Campaing More Firearms More Feminicide – see the film (portuguese)
With support from AEQSE and the 4D Feminist Collective, this is a campaign conducted in partnership with the NGO CEPIA.
Jacqueline Pitanguy, CEPIA’s coordinator, explains in the text below how much firearms at home disrespect the constitutional willingness to curb intrafamilial violence and offer support and protection to victims of domestic violence.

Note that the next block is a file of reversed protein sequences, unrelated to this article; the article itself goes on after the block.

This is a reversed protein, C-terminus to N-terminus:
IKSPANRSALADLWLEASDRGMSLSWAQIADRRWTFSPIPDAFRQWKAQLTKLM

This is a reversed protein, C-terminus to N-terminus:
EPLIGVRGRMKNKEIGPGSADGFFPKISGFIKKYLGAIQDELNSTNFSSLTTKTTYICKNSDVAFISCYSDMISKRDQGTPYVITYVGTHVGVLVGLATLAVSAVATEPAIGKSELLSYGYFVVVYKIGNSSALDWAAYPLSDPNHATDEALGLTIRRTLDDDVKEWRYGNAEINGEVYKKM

“Weapons kill or seriously injure. To this end they exist. The State has a monopoly on violence in any society. It is up to it to arm the security forces to play their role in protecting the country in war, in protecting individuals against crime and because guns kill, their possession by private individuals is restricted and controlled. In every country there is some kind of control. And the less armed the population, the lower the incidence of firearm deaths. Recent research (DataFolha, December 2018) indicated that 61% of the Brazilian population does not want these lethal instruments in their homes. This percentage exceeds 70% for women. This is not paranoia: women feel more insecure because, in fact, they are more insecure. President Bolsonaro, with the legal support of Minister Sergio Moro, presented a decree with which each adult can have up to 4 guns at home. This decree does not address the role of the state to protect its citizens from the violent conflicts that occur between private individuals and which mainly affect women victims of domestic violence. Domestic violence is constitutional matter. In its article 226 & 8, the Constitution stipulates that it is for the state to restrain violence in the context of family relations. Today there is a high number of femicides, but it is important to know that there are many more women who can escape the cycle of violence and start their lives again. They are survivors. With guns they would be victims of femicide. The National Congress should hear our voices. The female bench should be supportive of women. It is a decree that threatens us directly. ” By Jacqueline Pitanguy